Stud Life 2012

Stud Life

Lightweight but also charmingly light-fingered, Stud Life centers on the unlikely friendship between black butch lesbian JJ (T’Nia Miller) and white twink Seb (Kyle Treslove). The two spend their days taking wedding photographs of (predictably) dysfunctional couples, while cruising the urban London gay scene by night. Writer/director Campbell X has a laid-back command over this milieu, with across-the-bar flirtations and dance-floor pick-ups unfurling casually. This confidence extends to the wider working-class world in which JJ and Seb tread. Stud Life doesn’t try to hit sociological buttons too hard, and it doesn’t need to. As viewers, we intuit the ways in which their rough-and-tumble neighborhood inflects JJ and Seb’s personalities and relationships without having them underlined for us.

Tensions inevitably arise between the friends when JJ becomes enamored with Elle (Robyn Kerr), whose unorthodox professional life challenges JJ’s own perceptions about sexual fluidity and fidelity. These plot twists speak to the rom-com contrivances at the heart of X’s script, which don’t always sit easily with Stud Life’s sporadic forays into the actual dangers of queer urban life (gay bashing, online hookups gone violently sour, etc.). Such tonal disjunctures make the film less than cohesive in its overall impact. Fortunately, its cast saves Stud Life from sliding too far off the rails. Miller possesses a grounded, magnetic screen presence, with eyes that flash effortlessly from swaggering confidence to wounded vulnerability. Her scenes with Treslove have a particularly lovely, lived-in chemistry. Whether sharing the screen or musing in one of JJ’s YouTube-ish confessional videos, though, she carries Stud Life effortlessly.


I Am a Woman Now

Michiel van Erp’s documentary, I Am a Woman Now, about the initial cohort of European trans women as they approach their twilight years is a keeper: tender, clear-eyed, and illuminating. While touching upon the larger history of sex-change operations in Europe (most notably the pioneering work of gynecologist Georges Burou, who performed the operation for all of the film’s principal subjects), I Am a Woman Now focuses mostly on the lives of four women across the continent. There’s April Ashley, a grande dame with a bouffant of slightly bluish hair who recounts her years of familial abuse while calmly sipping from a flute of champagne. Or take Corinne van Tongerloo, whose post-surgery career led her to exotic dancing and whose graveside reminiscence at Burou’s tombstone encompasses the feelings of gratitude and freedom expressed by all of the women van Erp interviews.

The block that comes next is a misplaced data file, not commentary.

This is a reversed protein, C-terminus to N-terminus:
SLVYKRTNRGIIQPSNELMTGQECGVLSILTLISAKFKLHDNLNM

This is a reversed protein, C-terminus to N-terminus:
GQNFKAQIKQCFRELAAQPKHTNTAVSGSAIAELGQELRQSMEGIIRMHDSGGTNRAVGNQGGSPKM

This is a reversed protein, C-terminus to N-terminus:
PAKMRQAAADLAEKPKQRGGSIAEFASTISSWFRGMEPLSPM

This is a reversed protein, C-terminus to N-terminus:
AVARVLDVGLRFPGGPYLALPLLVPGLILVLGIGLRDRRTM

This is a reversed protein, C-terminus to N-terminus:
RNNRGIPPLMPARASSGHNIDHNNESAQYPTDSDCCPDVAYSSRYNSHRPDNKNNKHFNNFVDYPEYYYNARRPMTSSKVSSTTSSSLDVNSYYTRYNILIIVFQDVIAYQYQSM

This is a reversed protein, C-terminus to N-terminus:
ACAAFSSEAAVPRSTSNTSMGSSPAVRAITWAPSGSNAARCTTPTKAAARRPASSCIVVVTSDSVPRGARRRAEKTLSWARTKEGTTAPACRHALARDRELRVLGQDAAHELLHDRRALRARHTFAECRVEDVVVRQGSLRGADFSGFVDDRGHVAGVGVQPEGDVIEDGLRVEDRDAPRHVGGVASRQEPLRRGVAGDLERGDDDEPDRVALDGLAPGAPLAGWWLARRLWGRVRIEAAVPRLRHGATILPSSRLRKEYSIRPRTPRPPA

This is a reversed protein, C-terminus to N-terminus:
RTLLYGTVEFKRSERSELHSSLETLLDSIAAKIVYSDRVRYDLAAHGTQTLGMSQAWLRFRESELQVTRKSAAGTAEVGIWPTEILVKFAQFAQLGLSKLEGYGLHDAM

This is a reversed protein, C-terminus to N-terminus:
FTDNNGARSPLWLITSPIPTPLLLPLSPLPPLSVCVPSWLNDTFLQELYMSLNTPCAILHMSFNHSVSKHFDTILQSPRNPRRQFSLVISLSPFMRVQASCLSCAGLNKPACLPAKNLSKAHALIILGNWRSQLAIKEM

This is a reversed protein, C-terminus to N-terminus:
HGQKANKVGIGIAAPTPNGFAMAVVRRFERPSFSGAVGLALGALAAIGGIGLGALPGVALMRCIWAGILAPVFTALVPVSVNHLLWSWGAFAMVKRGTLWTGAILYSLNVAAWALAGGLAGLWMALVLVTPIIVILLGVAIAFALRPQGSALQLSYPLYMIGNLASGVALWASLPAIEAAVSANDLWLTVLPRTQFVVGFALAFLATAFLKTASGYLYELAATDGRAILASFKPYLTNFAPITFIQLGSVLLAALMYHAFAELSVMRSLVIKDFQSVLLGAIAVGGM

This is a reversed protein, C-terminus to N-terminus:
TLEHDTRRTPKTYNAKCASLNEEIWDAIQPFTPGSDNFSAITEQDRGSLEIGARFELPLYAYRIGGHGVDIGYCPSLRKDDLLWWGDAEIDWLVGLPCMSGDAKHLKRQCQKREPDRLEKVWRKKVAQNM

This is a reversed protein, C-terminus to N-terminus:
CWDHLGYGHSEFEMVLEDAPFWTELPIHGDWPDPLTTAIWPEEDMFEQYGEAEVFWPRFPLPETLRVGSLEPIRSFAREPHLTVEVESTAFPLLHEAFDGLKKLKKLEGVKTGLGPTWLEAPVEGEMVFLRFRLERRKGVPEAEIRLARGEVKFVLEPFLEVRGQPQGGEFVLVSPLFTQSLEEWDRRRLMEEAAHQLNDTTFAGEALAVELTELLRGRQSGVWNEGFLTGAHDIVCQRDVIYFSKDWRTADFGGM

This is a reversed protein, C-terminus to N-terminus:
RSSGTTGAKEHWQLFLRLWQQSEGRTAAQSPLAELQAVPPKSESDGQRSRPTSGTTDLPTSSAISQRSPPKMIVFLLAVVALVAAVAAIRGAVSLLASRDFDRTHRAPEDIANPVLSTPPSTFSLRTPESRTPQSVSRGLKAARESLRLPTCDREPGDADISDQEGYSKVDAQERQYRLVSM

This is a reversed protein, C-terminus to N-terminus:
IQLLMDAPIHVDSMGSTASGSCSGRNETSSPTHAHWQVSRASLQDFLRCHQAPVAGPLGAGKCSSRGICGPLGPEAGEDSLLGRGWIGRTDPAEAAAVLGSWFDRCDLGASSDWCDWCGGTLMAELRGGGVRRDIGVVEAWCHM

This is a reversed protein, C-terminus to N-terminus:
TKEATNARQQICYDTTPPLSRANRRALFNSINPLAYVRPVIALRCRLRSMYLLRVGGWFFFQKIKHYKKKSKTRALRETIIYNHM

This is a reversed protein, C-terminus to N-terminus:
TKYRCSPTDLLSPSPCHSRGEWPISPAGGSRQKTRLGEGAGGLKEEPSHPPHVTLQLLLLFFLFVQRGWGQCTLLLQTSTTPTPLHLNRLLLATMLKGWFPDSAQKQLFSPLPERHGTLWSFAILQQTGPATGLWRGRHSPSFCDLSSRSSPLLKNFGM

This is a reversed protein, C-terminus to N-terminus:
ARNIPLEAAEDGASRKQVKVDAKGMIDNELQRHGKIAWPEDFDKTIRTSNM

I Am a Woman Now possesses an empathy for its subjects that does not preclude it from investigating the more shadowy corners of their liberated existence. This sometimes comes in the poignant juxtapositions of their past and present selves, courtesy of personal photographs and Super 8 footage. Elsewhere, it’s the ever-shifting status of gender identity that’s explored. Though she had her surgery decades ago, for instance, Jean Lessenich returned to male clothes and affect to satisfy her Japanese girlfriend, and continues to struggle with the vicissitudes of self-presentation when out and about in her provincial town. I Am a Woman Now explores these and other topics with beguiling warmth, as well an eye for elegant, revealing composition too often disregarded by documentarians. Like his subjects, van Erp remains acutely aware of how important aesthetics can be in the exploration of complex internal experience.


Young & Wild

Young & Wild, the feature debut by Marialy Rivas may offer a familiar tale of teenage sexual rebellion in the face of familial and religious repression, but its winking wit and self-consciously excessive visual style makes one forgive its more pedestrian passages. We follow Daniela (the vivid Alicia Rodríguez), a 17-year-old who chronicles both her experimental escapades and steamy musings online. Kicked out of her private school after a male student revealed their shared sexual history, Daniela is forced to work at a locally-produced religious television show by her pious, emotionally frigid mother (Aline Küppenheim). She soon falls for two co-workers simultaneously: Tomás (Felipe Pinto), as hunky as he is devout; and Antonia (María Gracia Omegna), who makes little secret of her lesbianism or her impatience with girls looking to experiment and little else.

Daniela works through her erotic and emotional confusion via a rapid-fire voiceover, which Rivas complements with a playful barrage of sexual imagery that runs the gamut from porno clips to anatomy-textbook illustrations. This sense of caffeinated adolescent tumult finds its most clever iteration in the comments section of Daniela’s blog, with close-ups of various individuals as their responses—ranging from you-go-girl affirmations to lascivious propositions—appear typed out on the screen. One wishes that such formal ingenuity might have gone toward the service of a more innovative take on such perennial LGBT-cinema chestnuts as the hostility of religious parents or the short-lived bliss of a summer fling. Given how entrenched such stories remain in the queer film canon, though, it’s at least comforting to know that filmmakers like Rivas can still give them a naughty, flirty charge.